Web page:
The second factor is the rate of innovation and improvement. If you took two organizations, one with on-premise software and the other with cloud that initially did the same functions at day zero of implementation what would happen?

On-premise software is known in the industry as a “packaged product”. This stems back from its days when software was purchased and then shipped out to the datacenter on tapes, CD’s, DVD’s or now electronic downloads. It has an update cycle generally measured in years. Release 1, Release 2 etc.

On the cloud, new capabilities are tested and released sometimes daily. Major enhancements every quarter and within a year (even if the products were identical day 0) the cloud version is likely a full year ahead of the on-premise solution. Application developers now build for the cloud first and then they retrofit those changes into an on-premise product lifecycle at defined intervals. 3 years out, an on-premise solution can easily be 2 full years behind in features and capabilities from the cloud version. You can create competitive business advantage by being on the cloud.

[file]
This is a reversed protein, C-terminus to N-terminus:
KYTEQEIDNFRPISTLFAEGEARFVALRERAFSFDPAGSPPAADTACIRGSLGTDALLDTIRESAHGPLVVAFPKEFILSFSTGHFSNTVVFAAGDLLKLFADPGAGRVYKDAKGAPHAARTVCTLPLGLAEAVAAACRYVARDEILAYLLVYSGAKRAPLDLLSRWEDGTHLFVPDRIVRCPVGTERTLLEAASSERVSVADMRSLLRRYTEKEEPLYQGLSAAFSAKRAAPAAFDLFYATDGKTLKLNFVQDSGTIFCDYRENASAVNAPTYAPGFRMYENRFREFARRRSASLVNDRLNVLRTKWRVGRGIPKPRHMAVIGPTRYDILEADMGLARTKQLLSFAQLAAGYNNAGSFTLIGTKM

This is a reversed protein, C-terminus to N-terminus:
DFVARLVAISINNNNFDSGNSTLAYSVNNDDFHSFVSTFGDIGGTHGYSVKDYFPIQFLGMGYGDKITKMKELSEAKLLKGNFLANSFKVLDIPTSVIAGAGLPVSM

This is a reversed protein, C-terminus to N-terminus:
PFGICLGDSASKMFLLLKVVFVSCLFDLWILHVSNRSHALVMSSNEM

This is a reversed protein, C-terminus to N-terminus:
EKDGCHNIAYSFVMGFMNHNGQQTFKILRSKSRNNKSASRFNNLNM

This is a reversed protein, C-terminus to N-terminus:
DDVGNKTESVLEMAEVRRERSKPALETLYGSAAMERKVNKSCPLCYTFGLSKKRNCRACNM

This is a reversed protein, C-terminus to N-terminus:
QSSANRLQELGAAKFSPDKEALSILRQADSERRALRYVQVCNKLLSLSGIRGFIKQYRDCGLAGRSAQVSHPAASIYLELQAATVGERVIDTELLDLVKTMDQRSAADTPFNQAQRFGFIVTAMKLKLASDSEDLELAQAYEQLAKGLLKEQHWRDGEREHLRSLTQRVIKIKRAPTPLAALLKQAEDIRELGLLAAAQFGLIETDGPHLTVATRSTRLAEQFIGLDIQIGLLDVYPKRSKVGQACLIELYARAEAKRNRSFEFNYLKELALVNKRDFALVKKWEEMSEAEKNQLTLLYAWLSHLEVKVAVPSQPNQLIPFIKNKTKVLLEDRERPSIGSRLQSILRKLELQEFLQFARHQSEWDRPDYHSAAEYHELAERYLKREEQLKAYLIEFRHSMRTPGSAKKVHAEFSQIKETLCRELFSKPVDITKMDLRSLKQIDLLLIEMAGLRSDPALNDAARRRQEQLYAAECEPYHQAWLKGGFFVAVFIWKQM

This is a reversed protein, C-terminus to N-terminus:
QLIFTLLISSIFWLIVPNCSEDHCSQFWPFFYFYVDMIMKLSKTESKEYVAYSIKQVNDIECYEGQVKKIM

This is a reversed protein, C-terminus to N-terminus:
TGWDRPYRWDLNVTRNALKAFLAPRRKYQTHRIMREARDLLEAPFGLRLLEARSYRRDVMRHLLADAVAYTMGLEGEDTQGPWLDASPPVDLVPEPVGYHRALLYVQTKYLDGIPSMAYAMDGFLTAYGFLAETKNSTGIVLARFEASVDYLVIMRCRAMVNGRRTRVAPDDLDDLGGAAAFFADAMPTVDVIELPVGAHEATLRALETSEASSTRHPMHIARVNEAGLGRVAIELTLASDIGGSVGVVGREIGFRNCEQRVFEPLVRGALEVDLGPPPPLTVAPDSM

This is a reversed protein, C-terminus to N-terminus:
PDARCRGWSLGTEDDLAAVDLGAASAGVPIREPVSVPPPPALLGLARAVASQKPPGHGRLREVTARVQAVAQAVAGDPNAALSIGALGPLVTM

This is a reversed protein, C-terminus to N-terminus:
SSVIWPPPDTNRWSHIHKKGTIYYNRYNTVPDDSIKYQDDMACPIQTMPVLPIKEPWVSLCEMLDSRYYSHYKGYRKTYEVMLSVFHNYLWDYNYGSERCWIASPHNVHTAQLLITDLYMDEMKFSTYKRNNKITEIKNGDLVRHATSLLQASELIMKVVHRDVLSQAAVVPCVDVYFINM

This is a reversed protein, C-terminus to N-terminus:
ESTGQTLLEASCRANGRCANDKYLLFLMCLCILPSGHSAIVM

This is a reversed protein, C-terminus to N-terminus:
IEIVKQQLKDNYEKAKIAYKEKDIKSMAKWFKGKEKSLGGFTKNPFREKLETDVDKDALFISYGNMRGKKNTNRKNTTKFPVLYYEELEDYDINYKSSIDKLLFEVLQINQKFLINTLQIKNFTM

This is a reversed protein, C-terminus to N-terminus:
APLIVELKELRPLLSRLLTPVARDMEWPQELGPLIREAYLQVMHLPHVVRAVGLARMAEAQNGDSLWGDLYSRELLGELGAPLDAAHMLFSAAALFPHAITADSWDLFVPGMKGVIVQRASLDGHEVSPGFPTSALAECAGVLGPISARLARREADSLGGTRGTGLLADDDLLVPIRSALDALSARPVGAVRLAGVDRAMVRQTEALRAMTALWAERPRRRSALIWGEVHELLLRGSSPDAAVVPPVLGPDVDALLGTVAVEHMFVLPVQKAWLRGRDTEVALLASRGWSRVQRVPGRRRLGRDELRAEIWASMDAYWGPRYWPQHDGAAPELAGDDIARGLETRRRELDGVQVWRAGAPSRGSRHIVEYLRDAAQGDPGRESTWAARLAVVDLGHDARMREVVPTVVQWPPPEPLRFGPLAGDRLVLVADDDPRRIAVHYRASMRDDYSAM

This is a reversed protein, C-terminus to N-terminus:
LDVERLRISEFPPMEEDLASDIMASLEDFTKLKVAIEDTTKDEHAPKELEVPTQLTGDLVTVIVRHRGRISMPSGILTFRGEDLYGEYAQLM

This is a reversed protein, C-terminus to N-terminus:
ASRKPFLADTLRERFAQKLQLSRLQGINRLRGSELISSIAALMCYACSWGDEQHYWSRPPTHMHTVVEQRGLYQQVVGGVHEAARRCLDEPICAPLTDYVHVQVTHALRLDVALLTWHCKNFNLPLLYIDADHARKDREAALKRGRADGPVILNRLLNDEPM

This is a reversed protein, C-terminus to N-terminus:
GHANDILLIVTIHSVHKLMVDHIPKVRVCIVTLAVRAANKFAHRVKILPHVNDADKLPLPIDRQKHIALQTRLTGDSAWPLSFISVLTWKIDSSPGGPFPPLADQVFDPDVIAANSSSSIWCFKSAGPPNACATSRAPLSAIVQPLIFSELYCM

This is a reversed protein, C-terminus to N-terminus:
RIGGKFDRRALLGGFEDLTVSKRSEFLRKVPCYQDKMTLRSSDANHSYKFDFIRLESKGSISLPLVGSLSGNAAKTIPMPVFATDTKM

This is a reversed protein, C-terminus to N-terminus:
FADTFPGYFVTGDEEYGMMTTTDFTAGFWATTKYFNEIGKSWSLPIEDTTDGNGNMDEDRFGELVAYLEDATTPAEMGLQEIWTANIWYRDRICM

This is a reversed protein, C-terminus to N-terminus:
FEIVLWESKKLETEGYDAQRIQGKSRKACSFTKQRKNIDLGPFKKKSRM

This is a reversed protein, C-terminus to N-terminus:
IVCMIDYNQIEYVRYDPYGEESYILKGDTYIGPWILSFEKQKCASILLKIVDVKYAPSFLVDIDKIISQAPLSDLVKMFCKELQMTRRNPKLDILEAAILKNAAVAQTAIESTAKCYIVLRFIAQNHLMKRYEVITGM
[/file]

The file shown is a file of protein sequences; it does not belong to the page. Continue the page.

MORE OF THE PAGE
Cloud Ecosystem

The third factor is the cloud ecosystem. One of the biggest myths is that running a solution on-premise and in the cloud is identical because it’s just “where you run it”. No, it’s not. Perhaps more correctly, no it’s not if you are actually leveraging the cloud, not just running on it.

  • Elasticity, the ability to perform better during peak usage periods like month-end, year-end, retail seasons etc.
  • Business Intelligence, Analytical tools that can easily and securely leverage cloud data and generate insights and power better decisions.
  • Eliminate help desk calls by leveraging self-serve capabilities inherent in the cloud.
  • Be instantly mobile and secure on smartphones and tablets at a higher level of security than you could provide on-premise with more features, more integration and better user experiences.
  • Empower your businesses to find what they need in the cloud marketplace and use it with full enterprise controls for security, audit and compliance.